The big move upward on Thursday leaves the company's stock down more than 67 percent over the last 12 months.
The California utility said in a court filing Wednesday that it can't afford a federal judge's order to inspect its energy grid and clear trees that could fall into its power lines, work it estimates would cost between $75 billion and $150 billion.
"PG&E would inevitably need to turn to California ratepayers for funding, resulting in a substantial increase — an estimated one-year increase of more than five times current rates in typical utility bills," it said in the filing.
The company told the U.S. District Court in San Francisco that the judge's so-called vegetation management plan would force it to dramatically increase the rates it charges customers to employ more than 650,000 full-time workers.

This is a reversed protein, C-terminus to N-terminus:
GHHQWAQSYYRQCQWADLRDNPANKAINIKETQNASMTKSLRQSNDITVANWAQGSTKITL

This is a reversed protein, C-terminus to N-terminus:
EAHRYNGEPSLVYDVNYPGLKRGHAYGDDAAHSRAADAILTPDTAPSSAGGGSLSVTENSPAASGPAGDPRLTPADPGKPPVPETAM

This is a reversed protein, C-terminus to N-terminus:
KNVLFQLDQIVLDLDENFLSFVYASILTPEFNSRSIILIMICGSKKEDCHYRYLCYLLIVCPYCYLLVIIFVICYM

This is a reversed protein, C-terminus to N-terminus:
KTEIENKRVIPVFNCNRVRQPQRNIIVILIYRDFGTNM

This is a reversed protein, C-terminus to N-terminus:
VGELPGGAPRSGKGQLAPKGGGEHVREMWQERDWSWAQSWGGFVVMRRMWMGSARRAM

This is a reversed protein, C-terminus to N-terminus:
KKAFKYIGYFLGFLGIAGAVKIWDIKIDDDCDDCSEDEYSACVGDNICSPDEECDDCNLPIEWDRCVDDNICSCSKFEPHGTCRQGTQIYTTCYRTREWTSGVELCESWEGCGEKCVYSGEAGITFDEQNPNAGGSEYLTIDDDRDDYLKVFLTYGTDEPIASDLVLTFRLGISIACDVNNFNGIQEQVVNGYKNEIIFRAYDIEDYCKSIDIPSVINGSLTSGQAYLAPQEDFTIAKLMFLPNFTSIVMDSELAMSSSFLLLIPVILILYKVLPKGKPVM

"The news from Cal Fire that PG&E did not cause the devastating 2017 Tubbs fire is yet another example of why the company shouldn't be rushing to file for bankruptcy, which would be totally unnecessary and bad for all stakeholders," said a spokesperson for BlueMountain Capital Management, a hedge fund that owns about 11 million shares of PG&E.
PG&E is California's largest investor-owned utility with 16 million customers across a 70,000-square-mile service area in Northern and Central California.
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